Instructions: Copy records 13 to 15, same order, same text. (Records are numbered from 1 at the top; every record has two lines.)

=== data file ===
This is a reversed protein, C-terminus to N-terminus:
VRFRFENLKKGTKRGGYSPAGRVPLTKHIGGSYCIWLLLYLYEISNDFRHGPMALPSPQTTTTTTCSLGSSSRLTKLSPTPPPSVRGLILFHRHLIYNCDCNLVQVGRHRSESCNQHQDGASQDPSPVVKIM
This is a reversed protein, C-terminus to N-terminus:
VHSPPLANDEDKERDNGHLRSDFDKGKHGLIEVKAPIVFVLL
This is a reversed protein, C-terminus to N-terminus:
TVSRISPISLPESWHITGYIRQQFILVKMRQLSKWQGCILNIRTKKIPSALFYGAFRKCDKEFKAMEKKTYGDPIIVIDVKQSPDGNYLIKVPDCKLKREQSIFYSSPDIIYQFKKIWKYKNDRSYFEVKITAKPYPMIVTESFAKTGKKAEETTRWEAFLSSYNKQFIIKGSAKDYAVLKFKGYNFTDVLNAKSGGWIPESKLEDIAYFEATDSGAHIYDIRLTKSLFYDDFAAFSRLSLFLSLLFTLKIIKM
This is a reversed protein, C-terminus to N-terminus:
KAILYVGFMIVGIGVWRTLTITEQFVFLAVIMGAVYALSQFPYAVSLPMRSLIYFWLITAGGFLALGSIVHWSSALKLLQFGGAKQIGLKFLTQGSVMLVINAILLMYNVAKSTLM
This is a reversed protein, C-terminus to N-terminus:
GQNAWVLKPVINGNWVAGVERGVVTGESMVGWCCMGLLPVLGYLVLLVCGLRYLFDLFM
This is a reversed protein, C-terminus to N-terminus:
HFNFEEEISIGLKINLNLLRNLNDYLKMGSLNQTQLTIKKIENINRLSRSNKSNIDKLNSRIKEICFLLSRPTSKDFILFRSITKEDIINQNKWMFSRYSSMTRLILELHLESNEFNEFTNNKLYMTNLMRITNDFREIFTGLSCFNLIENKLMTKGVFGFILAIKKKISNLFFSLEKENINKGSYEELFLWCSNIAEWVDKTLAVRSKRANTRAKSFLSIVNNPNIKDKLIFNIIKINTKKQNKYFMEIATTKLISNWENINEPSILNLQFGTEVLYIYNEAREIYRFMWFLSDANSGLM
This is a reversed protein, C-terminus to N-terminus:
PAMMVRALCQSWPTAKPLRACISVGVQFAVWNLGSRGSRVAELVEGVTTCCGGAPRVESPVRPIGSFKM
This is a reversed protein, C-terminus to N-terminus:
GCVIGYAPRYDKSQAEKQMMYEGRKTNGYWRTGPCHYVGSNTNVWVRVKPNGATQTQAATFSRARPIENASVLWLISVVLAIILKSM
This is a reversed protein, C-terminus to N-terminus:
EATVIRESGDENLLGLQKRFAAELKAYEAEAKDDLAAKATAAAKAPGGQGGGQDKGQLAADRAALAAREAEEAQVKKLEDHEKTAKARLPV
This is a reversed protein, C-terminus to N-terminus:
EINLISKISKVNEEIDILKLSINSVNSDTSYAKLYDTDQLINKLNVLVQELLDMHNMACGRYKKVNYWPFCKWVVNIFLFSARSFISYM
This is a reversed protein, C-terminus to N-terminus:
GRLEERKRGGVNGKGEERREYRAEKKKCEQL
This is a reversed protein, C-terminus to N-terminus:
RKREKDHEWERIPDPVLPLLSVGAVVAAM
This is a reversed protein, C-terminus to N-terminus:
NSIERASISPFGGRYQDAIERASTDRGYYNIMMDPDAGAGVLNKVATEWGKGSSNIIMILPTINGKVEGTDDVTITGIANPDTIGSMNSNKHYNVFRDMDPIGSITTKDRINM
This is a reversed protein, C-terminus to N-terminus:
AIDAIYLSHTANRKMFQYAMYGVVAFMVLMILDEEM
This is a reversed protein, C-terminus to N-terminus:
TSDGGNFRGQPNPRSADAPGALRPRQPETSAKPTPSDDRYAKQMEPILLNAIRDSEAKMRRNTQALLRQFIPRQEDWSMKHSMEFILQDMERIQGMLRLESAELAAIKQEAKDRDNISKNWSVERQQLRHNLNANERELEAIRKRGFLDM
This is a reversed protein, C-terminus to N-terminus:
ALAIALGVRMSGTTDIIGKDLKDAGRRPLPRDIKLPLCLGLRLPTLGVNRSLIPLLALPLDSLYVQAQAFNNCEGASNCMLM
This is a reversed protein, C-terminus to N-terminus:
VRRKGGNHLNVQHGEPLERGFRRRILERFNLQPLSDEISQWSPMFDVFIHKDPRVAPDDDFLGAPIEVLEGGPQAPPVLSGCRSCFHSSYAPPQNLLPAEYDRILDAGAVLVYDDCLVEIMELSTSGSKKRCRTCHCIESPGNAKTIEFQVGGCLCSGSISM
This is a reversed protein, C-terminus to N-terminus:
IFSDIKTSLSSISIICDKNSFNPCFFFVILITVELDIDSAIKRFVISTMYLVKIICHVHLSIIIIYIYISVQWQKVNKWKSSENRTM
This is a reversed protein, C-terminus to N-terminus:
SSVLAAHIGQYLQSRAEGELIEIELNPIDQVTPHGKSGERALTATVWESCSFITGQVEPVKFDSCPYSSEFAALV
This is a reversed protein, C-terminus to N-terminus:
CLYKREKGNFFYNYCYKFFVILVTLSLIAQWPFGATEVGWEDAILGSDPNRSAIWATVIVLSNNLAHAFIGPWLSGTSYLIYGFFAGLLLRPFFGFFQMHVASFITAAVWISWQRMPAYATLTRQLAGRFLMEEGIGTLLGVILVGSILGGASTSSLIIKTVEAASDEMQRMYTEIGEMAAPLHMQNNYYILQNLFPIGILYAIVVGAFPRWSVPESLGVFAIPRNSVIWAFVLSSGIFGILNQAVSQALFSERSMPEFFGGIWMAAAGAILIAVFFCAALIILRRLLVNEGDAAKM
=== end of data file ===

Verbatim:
This is a reversed protein, C-terminus to N-terminus:
NSIERASISPFGGRYQDAIERASTDRGYYNIMMDPDAGAGVLNKVATEWGKGSSNIIMILPTINGKVEGTDDVTITGIANPDTIGSMNSNKHYNVFRDMDPIGSITTKDRINM
This is a reversed protein, C-terminus to N-terminus:
AIDAIYLSHTANRKMFQYAMYGVVAFMVLMILDEEM
This is a reversed protein, C-terminus to N-terminus:
TSDGGNFRGQPNPRSADAPGALRPRQPETSAKPTPSDDRYAKQMEPILLNAIRDSEAKMRRNTQALLRQFIPRQEDWSMKHSMEFILQDMERIQGMLRLESAELAAIKQEAKDRDNISKNWSVERQQLRHNLNANERELEAIRKRGFLDM